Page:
Sunderland: Culture in the City

Peter Lathan

A new book celebrating Sunderland’s cultural renaissance, Culture in the City, is published following the submission of the UK City of Culture bid.

The bid was submitted to the DCMS on Friday 29 September and on Tuesday 10 October the MAC Trust, one of the bid partners, launched the book which is, as editor Paul Callaghan, who is also chair of the Trust, said, “a celebration of the transformation that Sunderland is currently experiencing in both its cultural confidence and capacity.”

Rebecca Ball, Project Director for the Sunderland’s City of Culture bid, is one of the authors, as is Keith Merrin, Chief Executive of Sunderland Culture, the newly-created body that will manage most of the city’s cultural assets. Other contributors include Helen Green, Director of The Fire Station and former Director of Arts Centre Washington; John Mowbray, Chair of the University of Sunderland and the Sunderland Education Leadership Board; Graeme Thompson, Pro Vice Chancellor at the university and Chair of Sunderland’s City of Culture Steering Group; Futureheads guitarist Ross Millard; Iain Rowan who runs Holmeside Writers and Helen Connify, Co-ordinator of Sunderland Cultural Partnership.

As Callaghan explains, the book is in two sections. “The first includes a general look at some of the challenges facing post-industrial cities and a detailed discussion of the nature and advantages of cultural and culture-led urban regeneration, addressing examples from throughout the world. The second section is much more specific to Sunderland and the changes that a culture-led regeneration strategy has made and will make to our city.”

The 320-page, hardback book came about as a result of a conversation between Callagan and Darren Henley, Chief Executive of Arts Council England.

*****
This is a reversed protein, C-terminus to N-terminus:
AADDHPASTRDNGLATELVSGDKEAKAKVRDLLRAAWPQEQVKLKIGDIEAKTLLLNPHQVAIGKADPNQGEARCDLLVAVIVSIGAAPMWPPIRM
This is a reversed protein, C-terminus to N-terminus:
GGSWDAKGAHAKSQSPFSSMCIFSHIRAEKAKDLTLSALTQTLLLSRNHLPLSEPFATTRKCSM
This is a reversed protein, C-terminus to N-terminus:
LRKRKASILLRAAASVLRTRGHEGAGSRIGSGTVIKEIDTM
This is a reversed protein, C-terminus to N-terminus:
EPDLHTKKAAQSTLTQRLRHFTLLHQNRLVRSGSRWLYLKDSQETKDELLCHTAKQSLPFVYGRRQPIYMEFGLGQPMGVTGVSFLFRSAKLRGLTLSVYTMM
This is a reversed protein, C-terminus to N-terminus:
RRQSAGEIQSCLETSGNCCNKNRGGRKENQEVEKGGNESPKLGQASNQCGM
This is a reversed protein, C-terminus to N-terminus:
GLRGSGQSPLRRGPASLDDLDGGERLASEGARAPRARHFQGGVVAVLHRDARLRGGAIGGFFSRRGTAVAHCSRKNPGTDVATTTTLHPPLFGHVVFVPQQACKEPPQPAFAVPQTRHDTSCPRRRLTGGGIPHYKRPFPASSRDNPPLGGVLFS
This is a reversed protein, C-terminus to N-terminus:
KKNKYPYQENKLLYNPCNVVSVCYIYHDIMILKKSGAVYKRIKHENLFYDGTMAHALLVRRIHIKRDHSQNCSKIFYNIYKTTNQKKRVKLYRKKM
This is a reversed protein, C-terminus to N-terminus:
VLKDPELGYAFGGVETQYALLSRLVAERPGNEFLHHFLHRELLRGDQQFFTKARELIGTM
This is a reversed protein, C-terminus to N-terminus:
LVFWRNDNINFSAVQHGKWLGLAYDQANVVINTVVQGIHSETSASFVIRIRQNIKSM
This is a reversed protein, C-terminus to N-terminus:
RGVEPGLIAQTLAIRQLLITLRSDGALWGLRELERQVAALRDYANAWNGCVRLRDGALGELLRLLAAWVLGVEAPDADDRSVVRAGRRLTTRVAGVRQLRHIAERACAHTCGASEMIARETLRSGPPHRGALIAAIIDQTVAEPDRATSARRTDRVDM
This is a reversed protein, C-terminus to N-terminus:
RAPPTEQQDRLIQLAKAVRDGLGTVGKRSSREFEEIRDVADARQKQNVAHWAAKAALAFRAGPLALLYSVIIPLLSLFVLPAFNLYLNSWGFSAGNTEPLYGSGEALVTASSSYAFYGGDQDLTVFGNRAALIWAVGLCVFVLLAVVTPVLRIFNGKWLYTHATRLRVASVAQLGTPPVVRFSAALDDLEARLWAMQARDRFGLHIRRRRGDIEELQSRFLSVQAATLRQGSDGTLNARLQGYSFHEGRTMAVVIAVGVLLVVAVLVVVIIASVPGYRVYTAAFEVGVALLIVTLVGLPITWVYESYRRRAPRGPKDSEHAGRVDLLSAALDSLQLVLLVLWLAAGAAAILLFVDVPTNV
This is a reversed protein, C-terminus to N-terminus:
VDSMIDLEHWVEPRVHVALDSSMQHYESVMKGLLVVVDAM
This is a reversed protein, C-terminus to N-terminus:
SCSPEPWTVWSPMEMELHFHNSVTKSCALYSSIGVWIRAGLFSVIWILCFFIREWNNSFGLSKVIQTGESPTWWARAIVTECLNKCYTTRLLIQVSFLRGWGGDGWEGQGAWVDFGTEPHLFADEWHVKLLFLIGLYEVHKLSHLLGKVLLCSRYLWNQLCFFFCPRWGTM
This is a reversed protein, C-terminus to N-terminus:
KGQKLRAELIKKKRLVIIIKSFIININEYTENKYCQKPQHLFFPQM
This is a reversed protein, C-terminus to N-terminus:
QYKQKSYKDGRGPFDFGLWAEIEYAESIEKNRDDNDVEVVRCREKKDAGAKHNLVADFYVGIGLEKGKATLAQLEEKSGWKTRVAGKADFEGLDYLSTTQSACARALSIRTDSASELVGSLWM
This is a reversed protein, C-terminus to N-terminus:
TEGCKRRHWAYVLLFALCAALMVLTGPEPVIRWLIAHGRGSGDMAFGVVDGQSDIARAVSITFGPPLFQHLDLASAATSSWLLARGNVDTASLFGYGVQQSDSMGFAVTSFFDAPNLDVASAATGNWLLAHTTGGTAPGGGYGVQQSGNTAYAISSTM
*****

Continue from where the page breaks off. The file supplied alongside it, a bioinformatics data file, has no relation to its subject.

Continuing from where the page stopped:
“Darren was impressed by how the city was using culture in economic and social regeneration,” he said, “and suggested a book could showcase the ‘thought leadership’ coming out of Sunderland’s cultural sector.

“The book makes it clear that culture, in all of its diverse forms, makes Sunderland a better place by enriching people’s lives and providing greater opportunities for its children and young people and enhancing its image and reputation.”

It includes chapters on the city’s music scene, Wearside’s venues, the role of the university in Sunderland’s culture, the Cultural Spring project, the Music, Arts and Culture Quarter, visual arts in the city, Sunderland’s cultural heritage, culture and women in the city and the National Glass Centre.

Winning City of Culture status would not only greatly enhance the city’s cultural offer but it would also deliver a multi-million-pound boost to the city’s economy. The UK City of Culture is designed to use culture as a catalyst for economic and social regeneration and to raise the profile of arts and creativity. It also helps cities develop a broader arts and culture sector, as well as attract increased business investment and boost tourism.

“Reading the book gave me two distinct feelings: pride and excitement,” said Rebecca Ball. “Pride in how far we’ve come and excitement about how far we can go. It sums so much up about the city: who we are, where we’ve come from and our ambition of where we’d like to be.”